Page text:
Canelo Alvarez Needs Pacquiao’s English Lessons
By Ivan G. Goldman
If someone offered you $10 million to learn a foreign language, would you buckle down and learn it? You bet your sweet lottery losses you would. So would I. who wouldn’t? Whatever it takes, right?
photo by Gene Blevins/Hogan Photos/ Golden Boy
So what’s stopping Saul “Canelo” Alvarez? (next scheduled outing against Sugar Shane Mosley May 5, on the Floyd Mayweather-Miguel Cotto undercard) This is a handsome, redheaded ethnic kid who packs a George Foreman punch in a junior middleweight body. Already quite formidable, he’s improving his skills at a remarkably rapid rate. Corporations would already be scrambling for his endorsements of athletic shoes, power drinks, and automobiles if he could just precede it with two or three engaging English-language conversations on Leno and Letterman.
That $10 million figure is conservative. According to Sports Illustrated, Oscar De La Hoya took in $2 million in endorsement money in 2004 and Tiger Woods came away with $70 million. I chose that year because it was a relatively pristine, pre-scandals period. Although Oscar registered his fourth loss (to Bernard Hopkins) that year and tales of drunkenness and related indiscretions circulated freely, photos of him in drag had yet to hit the Web. As for Tiger, his wife hadn’t yet chased him into the cab of his SUV with a golf club. And a battalion of bleach-blonde waitresses with big bazoomas had yet to bury Tiger’s gold mine of endorsements under the weight of their sleazy, basically identical adulterous stories.
Canelo, 39-0 (29), is way ahead of where Oscar was at his age. He’s got similar charisma and packs superior power. But the truth is, being a star in this global village means your star must shine bright in the U.S. — a circumstance Manny Pacquiao turned to his advantage in a relatively short time. He had the guts to not only learn the lingo, but to engage in banter with a pleased Larry Merchant after pounding his latest opponents into the canvas. He also easily conquered American late-night talk shows.
How fast did Paquiao’s career accelerate? When some friends and I journeyed down to Freddie Roach’s Wildcard Gym in Los Angeles in June 2004, it was to watch James Toney spar. Pacquiao, who also showed up that day, had just started training there and though it seems hard to believe now, wasn’t as big a name as Toney. He had yet to learn much English. His poor command of the language had much to do with the fact that for a while he had promotional contracts with both Top Rank and Golden Boy (Top Rank, run by Harvard Law grad Bob Arum, easily elbowed Golden Boy into a much smaller supporting role).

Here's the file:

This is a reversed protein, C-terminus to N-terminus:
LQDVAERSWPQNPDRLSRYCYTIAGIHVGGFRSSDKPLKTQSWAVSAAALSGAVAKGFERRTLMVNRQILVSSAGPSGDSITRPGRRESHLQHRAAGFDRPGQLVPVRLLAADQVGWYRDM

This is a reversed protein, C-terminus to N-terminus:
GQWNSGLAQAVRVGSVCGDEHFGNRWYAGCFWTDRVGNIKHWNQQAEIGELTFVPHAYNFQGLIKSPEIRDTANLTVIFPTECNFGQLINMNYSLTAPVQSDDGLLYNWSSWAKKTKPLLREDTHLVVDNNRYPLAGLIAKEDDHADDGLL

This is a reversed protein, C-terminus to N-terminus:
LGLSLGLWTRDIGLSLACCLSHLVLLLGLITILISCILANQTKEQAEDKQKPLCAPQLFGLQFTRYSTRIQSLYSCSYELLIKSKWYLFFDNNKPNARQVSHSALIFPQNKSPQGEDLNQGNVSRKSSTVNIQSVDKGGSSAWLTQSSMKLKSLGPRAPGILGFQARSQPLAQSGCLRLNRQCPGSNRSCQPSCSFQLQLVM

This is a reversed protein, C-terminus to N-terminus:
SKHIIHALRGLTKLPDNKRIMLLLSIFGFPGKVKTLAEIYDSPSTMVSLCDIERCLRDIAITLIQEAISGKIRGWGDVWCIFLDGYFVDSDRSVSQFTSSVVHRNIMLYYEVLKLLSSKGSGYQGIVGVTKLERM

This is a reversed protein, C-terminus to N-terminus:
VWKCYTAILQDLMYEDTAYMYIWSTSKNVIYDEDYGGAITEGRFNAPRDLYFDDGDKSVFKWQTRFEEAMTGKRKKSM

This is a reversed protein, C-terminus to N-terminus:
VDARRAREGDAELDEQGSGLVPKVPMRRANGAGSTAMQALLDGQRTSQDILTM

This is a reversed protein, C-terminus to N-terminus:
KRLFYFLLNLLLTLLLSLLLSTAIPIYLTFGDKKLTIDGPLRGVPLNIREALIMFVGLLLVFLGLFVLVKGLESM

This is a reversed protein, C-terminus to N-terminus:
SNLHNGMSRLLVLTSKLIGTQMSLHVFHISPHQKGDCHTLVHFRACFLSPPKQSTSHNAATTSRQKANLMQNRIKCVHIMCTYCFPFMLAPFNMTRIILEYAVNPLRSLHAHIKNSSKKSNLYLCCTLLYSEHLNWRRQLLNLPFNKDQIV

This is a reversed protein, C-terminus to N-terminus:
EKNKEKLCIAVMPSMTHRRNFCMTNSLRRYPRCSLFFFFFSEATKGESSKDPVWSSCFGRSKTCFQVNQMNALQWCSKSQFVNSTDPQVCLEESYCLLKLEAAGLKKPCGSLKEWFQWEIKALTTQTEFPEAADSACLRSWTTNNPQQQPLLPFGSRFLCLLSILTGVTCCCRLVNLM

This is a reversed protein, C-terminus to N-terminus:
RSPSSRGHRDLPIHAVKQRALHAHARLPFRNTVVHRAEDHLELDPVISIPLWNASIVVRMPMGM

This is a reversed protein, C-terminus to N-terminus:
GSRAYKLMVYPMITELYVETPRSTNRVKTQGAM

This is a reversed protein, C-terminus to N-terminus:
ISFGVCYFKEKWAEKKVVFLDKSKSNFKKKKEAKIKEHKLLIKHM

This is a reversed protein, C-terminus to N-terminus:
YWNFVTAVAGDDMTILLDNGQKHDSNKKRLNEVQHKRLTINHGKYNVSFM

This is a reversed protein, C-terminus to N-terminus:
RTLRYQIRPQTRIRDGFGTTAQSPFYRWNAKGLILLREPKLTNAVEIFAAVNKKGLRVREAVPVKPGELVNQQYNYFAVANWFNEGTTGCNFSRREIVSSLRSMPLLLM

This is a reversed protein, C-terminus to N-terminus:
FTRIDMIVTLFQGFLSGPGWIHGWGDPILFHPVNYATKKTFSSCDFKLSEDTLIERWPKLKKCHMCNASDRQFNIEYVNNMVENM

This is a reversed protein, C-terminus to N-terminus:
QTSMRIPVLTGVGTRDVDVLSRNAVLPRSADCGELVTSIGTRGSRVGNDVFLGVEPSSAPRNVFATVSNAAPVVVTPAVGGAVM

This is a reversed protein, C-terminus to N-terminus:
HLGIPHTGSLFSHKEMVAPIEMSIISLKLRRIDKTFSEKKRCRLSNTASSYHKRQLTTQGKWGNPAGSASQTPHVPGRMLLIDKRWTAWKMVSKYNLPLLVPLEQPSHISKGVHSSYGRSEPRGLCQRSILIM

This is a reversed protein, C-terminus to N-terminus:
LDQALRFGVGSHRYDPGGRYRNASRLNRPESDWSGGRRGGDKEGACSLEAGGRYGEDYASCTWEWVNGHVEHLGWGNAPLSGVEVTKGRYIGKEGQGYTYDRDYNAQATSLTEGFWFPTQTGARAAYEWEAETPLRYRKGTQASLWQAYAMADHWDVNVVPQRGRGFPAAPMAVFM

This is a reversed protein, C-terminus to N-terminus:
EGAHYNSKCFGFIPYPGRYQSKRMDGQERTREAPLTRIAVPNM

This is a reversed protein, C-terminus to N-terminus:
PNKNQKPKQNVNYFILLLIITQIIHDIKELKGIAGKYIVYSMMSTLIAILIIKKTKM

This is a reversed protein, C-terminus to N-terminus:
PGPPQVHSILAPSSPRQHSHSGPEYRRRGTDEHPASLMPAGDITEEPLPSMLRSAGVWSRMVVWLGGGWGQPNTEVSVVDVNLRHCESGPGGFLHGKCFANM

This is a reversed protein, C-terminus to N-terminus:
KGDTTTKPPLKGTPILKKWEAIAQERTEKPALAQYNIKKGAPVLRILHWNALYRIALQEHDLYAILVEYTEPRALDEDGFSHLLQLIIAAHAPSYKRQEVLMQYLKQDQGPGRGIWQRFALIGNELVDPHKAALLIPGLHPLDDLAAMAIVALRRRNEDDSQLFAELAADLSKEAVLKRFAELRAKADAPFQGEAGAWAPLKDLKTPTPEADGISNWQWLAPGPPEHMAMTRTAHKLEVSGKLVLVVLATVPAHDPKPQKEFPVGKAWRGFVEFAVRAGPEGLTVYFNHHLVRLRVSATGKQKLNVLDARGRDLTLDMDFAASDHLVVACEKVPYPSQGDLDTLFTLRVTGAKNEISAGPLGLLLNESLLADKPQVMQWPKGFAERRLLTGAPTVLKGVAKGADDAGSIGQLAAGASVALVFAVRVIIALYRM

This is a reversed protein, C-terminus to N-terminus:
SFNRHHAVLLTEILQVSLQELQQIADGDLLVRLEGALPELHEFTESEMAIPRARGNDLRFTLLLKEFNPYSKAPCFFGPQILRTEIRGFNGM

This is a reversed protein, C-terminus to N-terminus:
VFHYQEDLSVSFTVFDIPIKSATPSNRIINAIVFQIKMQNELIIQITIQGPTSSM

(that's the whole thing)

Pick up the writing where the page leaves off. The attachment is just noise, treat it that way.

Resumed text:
Meanwhile, after his fights on U.S. TV, everything in Canelo’s interview still must be translated both ways. It creates a distance between him and the U.S. public that’s startlingly intrusive. That might not sound fair, but endorsement money doesn’t know what’s fair or unfair. It follows a cold, marketplace logic. People Canelo’s age all around the world are breaking their backs to learn what is now the unrivaled dominant language of the planet. Mexican pilots landing their aircraft in France’s Charles De Gaulle Airport converse with traffic controllers in English.
Pacquiao’s primary language tool was to live near the Wild Card for weeks at a time. He was not afraid to try out his English in the gym and as he circulated around the neighborhood. Congressman Manny helps peddle office equipment, athletic gear, and fresh vegetables. The fame from the advertisements spills over into the fight business and ratchets up purse money.
Golden Boy Promotions may be lagging in promoting Canelo because it had already tried to pass the wand of Oscar’s stardome over to Victor Ortiz, but the company’s unfortunate matchmaking dealt that concept a serious, perhaps fatal blow. It seems to be having trouble switching gears into Canelo mode. But what’s Canelo waiting for? He can’t train every waking moment. There’s time for language practice. He should do what he has to do with or without Golden Boy’s help.
Goldman’s next novel, Isaac: A Modern Fable, will be out next month from The Permanent Press. It can be pre-ordered at Amazon HERE.